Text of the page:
2013 has been a fantastic year for film. Folks saying that the art-form has all but died clearly haven’t been paying attention to what’s being released in theaters, on home video and VOD, because I’ve seen a handful of great films this year and it looks like 2014 is going to be continuing that trend.
2013 also delivered and even better year for film scores, with such a vast range of music from all sorts of composers. I’ve always been one to pay extra attention to a film’s musical soundtrack, even if I didn’t end up enjoying the film itself, because sometimes the music can prove to be just as important, if not more important than the film itself.
This year we’ve been gifted with some great tracks by some of the industry’s best, plus some new-comers or remotely unknowns have managed to sneak in and deliver where it counts. I know the year isn’t over with just yet, but I’ve thought long and hard about this list of my top five favorite movie soundtracks of 2013. There are a few more films coming out this year that could potentially make this list, but I’ve always been one to listen to a complete soundtrack for a month or two before allowing it to grace such a list, which means that this post wouldn’t be able to run until February or March if I continued to go by those standards.
So, while Inside Llweyn Davis, Out of the Furnace, Her and even The Secret Life of Walter Mitty, all appear to have notable soundtracks and scores, I’m still sticking by this post.
Below is a list of my top five movie soundtracks of 2013, following each write up with my favorite track from each respective album.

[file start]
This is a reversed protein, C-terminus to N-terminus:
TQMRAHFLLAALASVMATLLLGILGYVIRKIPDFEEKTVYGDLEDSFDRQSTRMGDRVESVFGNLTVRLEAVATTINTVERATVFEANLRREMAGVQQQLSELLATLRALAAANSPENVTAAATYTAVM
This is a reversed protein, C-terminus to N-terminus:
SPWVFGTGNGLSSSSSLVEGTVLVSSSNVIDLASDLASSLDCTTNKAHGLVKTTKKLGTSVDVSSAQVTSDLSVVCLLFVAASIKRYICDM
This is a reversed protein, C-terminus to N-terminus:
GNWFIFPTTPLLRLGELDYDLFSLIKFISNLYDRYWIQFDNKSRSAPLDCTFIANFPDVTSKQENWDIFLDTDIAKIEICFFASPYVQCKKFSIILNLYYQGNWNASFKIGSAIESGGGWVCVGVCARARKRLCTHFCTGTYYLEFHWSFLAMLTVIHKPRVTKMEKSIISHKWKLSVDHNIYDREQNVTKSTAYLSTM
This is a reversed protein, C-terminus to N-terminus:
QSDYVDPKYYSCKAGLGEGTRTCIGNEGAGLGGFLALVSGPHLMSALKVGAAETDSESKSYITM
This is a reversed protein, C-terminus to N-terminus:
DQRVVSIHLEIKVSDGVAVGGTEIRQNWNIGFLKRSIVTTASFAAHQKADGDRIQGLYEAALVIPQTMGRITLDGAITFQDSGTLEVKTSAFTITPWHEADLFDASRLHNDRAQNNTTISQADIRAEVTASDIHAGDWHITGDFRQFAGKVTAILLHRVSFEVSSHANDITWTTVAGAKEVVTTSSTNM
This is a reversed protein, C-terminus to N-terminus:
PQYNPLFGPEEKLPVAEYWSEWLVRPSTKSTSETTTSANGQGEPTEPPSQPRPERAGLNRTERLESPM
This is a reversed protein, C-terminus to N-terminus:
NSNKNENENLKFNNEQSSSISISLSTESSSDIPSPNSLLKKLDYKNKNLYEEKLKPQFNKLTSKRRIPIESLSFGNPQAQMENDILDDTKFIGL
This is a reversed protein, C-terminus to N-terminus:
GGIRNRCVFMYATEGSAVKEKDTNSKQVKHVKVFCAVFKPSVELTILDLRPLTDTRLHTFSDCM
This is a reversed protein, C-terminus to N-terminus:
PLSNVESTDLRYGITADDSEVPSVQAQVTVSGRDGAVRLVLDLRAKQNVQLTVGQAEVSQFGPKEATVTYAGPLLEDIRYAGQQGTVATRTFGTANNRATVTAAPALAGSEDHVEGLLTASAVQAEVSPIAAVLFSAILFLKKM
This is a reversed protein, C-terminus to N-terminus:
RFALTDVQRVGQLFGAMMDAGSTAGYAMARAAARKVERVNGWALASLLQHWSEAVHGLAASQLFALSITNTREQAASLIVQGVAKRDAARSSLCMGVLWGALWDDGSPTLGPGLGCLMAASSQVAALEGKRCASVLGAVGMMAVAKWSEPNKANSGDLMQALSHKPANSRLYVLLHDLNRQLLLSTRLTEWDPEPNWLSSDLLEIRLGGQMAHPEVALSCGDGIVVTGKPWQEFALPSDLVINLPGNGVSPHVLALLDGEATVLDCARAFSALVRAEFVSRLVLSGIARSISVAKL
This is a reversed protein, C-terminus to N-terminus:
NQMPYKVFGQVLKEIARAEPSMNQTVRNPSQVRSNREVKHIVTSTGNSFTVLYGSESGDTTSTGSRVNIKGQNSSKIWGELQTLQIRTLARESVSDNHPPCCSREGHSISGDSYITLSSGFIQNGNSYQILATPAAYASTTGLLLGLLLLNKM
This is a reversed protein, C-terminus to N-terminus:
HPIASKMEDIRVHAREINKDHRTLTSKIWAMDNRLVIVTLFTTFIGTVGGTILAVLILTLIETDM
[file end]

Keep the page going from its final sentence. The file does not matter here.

Feel free to listen, comment and recommend which songs and albums surprised you the most this year.
5. Only God Forgives
Cliff Martinez‘s score for Only God Forgives isn’t just the most unique score of 2013, but it’s also one of the most creative and inventive. Just reading about how Martinez basically composed this entire album while on the go, in a “mini-studio” makes it that much more impressive.
He’s teamed with director Nicolas Winding Refn before, which makes Only God Forgives‘ unique beats seem that much more fitting to accompany what most will call one of Refn’s most bizarre and visually pleasing films yet. I didn’t fall in love with the film like I did with Drive, but I enjoyed certain aspects of it and one of those was Martinez’s music, which provided a healthy blend of dark energy and a haunting feeling that you just can’t shake.
The score for Only God Forgives is definitely Cliff’s most experimental assortment of tracks yet.
Give it a listen below:
4. The Lone Ranger
Gore Verbinski‘s The Lone Ranger might just be one of the most exciting and fun films of the summer. How it tanked and brought so much negative heat on its cast, crew and parent studio is beyond me. One thing’s for certain and that is that Hans Zimmer has delivered yet another fun-fueled score, full of action and excitement, yet still capturing that inner spirit of the film’s main character just perfectly.
I was mostly surprised when I ended up finding out how much I enjoyed the music from the film. I already was in the minority when it came to enjoying the film in general, but to find out later how much the music kept jumping back into my skull was refreshing and shocking.
Zimmer lays down a well-balanced list of tracks, ranging from energetic and fun, to quiet and slow. I love how effortless each and every track appears to be, almost playing like an instant classic without much worry. I doubt many will remember much about the film, let alone its music, aside from the “classic” final showdown track, but I found myself listening to this particular track the most:
3. The Place Beyond the Pines
Derek Cianfrance‘s The Place Beyond the Pines is a sprawling family epic that captures drama in a scope that’s so large and stretching, unlike anything else released in this day and age. The film is all about life and the choices that are presented throughout and how one must live with the decisions that they make. It’s a stirring and echoing film that surely works even more because of the score, which is haunting and brooding and composed with an unfamiliar style, by Mike Patton.